AUM — Vol. 4, No.12, 27 July 1969

O, love me more and love me long


O, love me more and love me long.

My boat is sinking; my hope is strong.

O, love me more and love me long.

My breath is bleeding; my dream is strong.

O, love me more and love me long.

My soul is leaving; my surrender strong.

O, love me more and love me long.

My Goal is crying; my promise strong. ```

I fear


I fear to speak, I fear to speak.

My tongue is killed, my heart is weak.

I fear to think, I fear to think.

My mind is wild, and apt to sink.

I fear to see, I fear to see.

I eat the fruits of Ignorance-tree.

I fear to love, I fear to love.

A train of doubts around, above.

I fear to be, I fear to be.

Long dead my life of faith in me. ```

Leave me alone


Leave me alone, leave me alone.

I need my rest in my soaring nest.

My bleeding heart for God’s bending ears.

His Heart my Host, His Soul my Guest.

Leave me alone, my play is done.

O world, no more shall I stab your pride.

Your lessons wild are harrows of death

I shall unlearn — in God to hide.

Leave me alone, leave me alone.

I have now seen my goal’s highest Soul.

In the glow and flow of Silence-sea

My life of cries has found its role. ```

Another day


Another day, another day.

My Lord Supreme is far away.

Another day, my heart can be

The all-giving breath of patience-tree.

Another day, my life can feed

My soulful world with its crying need.

Another day, I own to hear

God’s Voice of Light and feel Him near.

Another day, another day.

My tears shall win His blue-gold Ray.

Another day, another day.

And then, no more my ignorance-clay.

Another day, I’ll be God’s love

Within, without, below, above. ```

A hundred years from now


A hundred years from now

My highest Goal shall bow

To me, to me, to me.

A hundred years from now

My Silence-breath shall cow

Dark earth’s Ignorance-sea.

A hundred years from now

My single Eye shall plough

The soil of Eternity.

A hundred years from now

I shall, I shall endow

My Lord with my Spirit’s Key.


My name — my age — my home


At last I know my name.

My name is God’s eternal Game.

At last I know my name.

At last I know my age.

My age is Infinity’s page.

At last I know my age.

At last I know my home.

My home is where my flame-worlds roam.

At last I know my home.


A child's God

One day it occurs to Gulu to find God. He thinks: as God is worshipped by men with flowers, He must be hiding in the rose in the garden. Gulu reflects: "Once I am able to discover God, then I will so befriend Him that He will not be able to desert me any more."

Gulu spends the day in the garden. He shakes the plants in his search for God. But he meets Him nowhere. At last he returns home disappointed.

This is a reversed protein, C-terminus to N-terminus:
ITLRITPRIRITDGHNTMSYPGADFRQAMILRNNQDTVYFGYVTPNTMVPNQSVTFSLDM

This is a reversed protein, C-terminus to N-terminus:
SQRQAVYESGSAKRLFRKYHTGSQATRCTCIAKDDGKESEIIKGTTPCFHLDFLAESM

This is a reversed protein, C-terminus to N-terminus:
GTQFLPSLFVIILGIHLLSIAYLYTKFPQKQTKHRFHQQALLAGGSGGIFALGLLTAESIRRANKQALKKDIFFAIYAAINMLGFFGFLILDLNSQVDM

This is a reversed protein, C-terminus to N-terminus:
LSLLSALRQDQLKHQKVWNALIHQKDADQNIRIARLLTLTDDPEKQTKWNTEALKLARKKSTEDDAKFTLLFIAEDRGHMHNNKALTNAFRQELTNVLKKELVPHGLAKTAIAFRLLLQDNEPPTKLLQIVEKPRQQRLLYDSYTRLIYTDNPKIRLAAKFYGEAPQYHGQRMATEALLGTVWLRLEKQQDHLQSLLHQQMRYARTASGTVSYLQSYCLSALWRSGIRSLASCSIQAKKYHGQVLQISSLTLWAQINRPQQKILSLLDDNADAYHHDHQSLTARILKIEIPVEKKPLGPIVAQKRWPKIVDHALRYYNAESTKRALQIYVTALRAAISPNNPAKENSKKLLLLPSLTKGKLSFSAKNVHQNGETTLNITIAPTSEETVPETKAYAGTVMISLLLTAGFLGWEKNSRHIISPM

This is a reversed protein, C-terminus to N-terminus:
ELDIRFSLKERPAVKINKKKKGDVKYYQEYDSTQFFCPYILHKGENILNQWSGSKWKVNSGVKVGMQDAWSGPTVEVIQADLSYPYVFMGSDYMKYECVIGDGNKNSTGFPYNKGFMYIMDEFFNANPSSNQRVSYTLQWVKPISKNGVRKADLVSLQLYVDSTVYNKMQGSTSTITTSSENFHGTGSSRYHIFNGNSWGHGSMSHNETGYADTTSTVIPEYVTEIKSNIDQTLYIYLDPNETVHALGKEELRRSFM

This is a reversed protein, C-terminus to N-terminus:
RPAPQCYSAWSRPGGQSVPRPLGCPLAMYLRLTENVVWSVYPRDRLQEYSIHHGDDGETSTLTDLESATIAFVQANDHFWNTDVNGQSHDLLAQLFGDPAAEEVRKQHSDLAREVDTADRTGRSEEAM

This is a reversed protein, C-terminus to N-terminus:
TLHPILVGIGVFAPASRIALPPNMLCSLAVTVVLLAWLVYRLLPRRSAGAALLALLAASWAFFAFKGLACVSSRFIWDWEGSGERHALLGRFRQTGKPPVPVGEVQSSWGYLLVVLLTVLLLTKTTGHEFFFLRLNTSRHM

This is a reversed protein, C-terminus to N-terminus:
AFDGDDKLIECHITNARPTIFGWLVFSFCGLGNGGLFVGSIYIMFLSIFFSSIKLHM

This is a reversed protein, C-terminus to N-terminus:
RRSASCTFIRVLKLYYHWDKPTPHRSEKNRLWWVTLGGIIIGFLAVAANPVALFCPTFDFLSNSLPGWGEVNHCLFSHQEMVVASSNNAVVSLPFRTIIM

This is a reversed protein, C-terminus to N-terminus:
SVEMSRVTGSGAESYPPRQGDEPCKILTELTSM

One day Gulu asks his mother, "I search for God so much still; why do I not find Him, mother?"

"Gulu, God is fond of playing. So He plays hide and seek with us. He is an expert Player. He hides Himself in such a way that even the great saints and sages fail to find Him."

"Who then can discover Him, mother?"

"Nobody can find Him unless He reveals Himself. Still He stays with each and every one and protects all as He did Prahlad. He hides Himself in your heart too."

"In the core of my heart! Believe me, mother, when I search for Him in the garden it seems someone responds from within my heart."

"It is this Indweller that is God. Adore Him, learn to love Him as you love me. He is there not only in your heart but in all hearts. Learn to love all, then He will be pleased to reveal Himself to you, be sure."

Gulu’s mind is set at rest by the words of his mother. He cherishes the hope that some day or other God will come to him.

Gulu visits his maternal uncle’s house along with his mother. And he returns home on the eve of the Pujas. The train is packed with passengers. There is not sufficient room. Gulu is not concerned about that. He peeps out of the window to muse over the scenery. His uncle says, "Don‘t bend forward like that, you may fall down, Gulu."

"How can I fall? I have caught hold of the door."

Suddenly somehow the door opens out. Unable to check himself Gulu falls down below. People inside the compartment raise cries of horror and lamentation. Gulu’s mother is about to jump from the train under the spell of despair. Someone holds her back.

It is night-time. Nothing is visible in the dark. The train is running at top speed. Owing to the excitement no one thinks of pulling the chain. Alerted by the confused noise, passengers of the next compartment pull the chain. Forthwith the motion of the train is arrested.

The train goes backward. Nobody hopes to see Gulu alive. After covering some distance someone becomes visible on a bridge. Gulu’s mother cries out, "Behold, my Gulu is there."

The train stops. Gulu’s mother rushes up to him and takes him in her arms. She asks, "Did you get hurt, Gulu?"

"How can I be hurt, mother? The moment I fell down, my uncle jumped and took me in his arms."

With a surprised voice the mother says, "Your uncle did not come down. He was there inside."

"Do not tell a lie, mother. All this time my uncle held me on his lap. As you all drew near he put me down and went that way. You may look for him."